Tannerite Under Fire for Potential Injury Risks

A widely available product called Tannerite, used by gun enthusiasts for target practice, is under scrutiny because its explosive qualities have put people at risk of sustaining serious injuries. Most recently, a Monroe man lost his leg when shrapnel from a Tannerite explosion severed his limb below the knee.

Tannerite is a caustic substance contained in exploding targets used by shooters during target practice, and was recently the subject of an exposé by NBC’s Today show. According to the news program, a main issue with the substance is that its active ingredient is ammonium nitrate, an additive used in the explosives behind the 1995 Oklahoma City bombing and in improvised explosive devices (IEDs) used by Afghani guerrilla forces when attacking American soliders.

David Pressley, 32, of Monroe, experienced the serious risks associated with the product in late March, when shrapnel from a Tannerite blast cost him half his leg, according to U.S. News and World Report. He was firing close-range at a lawnmower filled with three pounds of the substance, when the explosion triggered the shrapnel blast.

Jennifer Plank-Greer, the subject in the Today piece, nearly lost her hand as a result of a nearby explosion of a refrigerator laced with two-pounds of combustible targets being used for target practice.

Tannerite Sports responded to the Today show report by saying that no additional regulations are needed for their product because Tannerite is inherently safe when used correctly and is not a “bomb” as the Today exposé suggests.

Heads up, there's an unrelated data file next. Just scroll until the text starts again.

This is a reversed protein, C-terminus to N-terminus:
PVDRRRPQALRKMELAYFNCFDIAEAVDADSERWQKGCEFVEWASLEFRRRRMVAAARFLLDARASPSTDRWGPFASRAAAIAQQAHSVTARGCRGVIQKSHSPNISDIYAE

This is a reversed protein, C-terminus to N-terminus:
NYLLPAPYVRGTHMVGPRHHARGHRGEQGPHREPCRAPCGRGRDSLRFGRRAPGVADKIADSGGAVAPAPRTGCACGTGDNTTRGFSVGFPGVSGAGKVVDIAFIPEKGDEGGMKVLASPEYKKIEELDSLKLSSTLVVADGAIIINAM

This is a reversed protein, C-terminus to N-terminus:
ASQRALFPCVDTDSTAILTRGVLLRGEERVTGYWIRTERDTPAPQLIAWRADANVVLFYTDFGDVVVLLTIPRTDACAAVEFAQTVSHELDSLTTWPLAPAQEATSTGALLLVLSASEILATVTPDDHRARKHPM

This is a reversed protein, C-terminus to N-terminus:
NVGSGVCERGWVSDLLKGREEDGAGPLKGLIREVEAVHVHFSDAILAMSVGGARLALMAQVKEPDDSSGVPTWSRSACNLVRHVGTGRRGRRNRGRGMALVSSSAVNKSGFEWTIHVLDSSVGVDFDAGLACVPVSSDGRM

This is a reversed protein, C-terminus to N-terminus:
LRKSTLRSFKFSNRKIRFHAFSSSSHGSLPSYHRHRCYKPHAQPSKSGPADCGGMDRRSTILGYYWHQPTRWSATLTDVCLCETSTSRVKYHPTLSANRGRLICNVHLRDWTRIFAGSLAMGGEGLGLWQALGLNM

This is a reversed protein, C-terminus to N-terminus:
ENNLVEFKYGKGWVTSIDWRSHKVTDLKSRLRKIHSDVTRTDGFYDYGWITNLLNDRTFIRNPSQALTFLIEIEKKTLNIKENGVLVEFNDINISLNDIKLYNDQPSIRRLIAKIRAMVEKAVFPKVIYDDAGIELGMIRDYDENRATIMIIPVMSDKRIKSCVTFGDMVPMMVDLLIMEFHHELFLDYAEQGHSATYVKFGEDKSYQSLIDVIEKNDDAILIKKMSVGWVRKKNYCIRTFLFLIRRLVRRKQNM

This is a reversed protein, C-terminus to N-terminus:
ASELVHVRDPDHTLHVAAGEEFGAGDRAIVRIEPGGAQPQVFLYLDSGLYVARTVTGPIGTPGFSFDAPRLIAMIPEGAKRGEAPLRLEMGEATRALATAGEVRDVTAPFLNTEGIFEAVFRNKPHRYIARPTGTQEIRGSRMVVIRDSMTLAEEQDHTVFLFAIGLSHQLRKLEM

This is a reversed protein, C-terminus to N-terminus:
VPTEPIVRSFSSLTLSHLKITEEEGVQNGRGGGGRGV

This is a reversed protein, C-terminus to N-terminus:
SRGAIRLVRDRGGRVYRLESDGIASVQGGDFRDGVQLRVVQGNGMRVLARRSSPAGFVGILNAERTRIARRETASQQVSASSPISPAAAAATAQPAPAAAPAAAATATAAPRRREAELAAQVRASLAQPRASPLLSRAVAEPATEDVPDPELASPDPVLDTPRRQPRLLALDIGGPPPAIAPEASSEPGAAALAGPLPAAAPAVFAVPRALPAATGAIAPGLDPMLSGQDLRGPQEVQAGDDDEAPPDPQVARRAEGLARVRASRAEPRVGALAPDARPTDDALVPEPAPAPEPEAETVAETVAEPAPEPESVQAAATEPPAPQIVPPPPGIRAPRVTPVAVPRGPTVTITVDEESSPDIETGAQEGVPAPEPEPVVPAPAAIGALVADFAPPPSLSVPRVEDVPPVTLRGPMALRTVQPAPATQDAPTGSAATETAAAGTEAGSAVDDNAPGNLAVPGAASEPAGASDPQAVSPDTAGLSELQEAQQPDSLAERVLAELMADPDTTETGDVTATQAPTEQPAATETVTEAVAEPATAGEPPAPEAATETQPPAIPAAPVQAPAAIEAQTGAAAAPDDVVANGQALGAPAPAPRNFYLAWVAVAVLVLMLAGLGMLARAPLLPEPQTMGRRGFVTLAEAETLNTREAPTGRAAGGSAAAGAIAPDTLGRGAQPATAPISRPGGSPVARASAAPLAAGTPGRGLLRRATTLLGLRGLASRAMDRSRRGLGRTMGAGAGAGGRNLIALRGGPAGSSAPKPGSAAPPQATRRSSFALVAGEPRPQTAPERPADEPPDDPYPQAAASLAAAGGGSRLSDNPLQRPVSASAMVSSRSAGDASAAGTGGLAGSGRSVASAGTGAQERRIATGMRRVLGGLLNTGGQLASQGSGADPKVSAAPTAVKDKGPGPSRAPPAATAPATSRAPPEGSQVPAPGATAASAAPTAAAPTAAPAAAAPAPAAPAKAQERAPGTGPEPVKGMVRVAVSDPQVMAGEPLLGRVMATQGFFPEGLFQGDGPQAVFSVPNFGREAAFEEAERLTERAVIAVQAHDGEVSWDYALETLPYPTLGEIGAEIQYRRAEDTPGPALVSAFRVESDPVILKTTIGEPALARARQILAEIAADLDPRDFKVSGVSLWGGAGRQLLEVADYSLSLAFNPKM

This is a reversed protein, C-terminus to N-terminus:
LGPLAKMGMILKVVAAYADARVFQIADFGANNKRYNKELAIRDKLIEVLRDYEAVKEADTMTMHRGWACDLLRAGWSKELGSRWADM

On its website, Tannerite Sports warns users to refrain from using Tennerite in conjunction with metal objects and advises that no more than one pound of the product be used at a time except in the case of long-range shooting competitions. The Bureau of Alcohol, Tobacco, Firearms and Explosives (ATF) continues to allow exploding targets to be sold on shelves and over the Internet, even in light of several recent incidents regarding its flagrant misuse.

Tannerite isn’t the only exploding target on the market. A similar product, H2 Targets, is produced by The Kentucky Gun Co. based in Bardstown, KY. There are other legal products on the market, gasoline for instance, that are flammable, caustic, and have a known use in explosions. The problem with Tannerite and other exploding targets are that, unlike gasoline, its function is not multi-faceted — they are designed to create an explosion and are marketed for that task.

Tannerite is merely the latest product being sold that could put consumers at risk.

If you’ve had a recent experience regarding a defective product, contact us for a free, no-obligation case review. We’re interested in evaluating your case.

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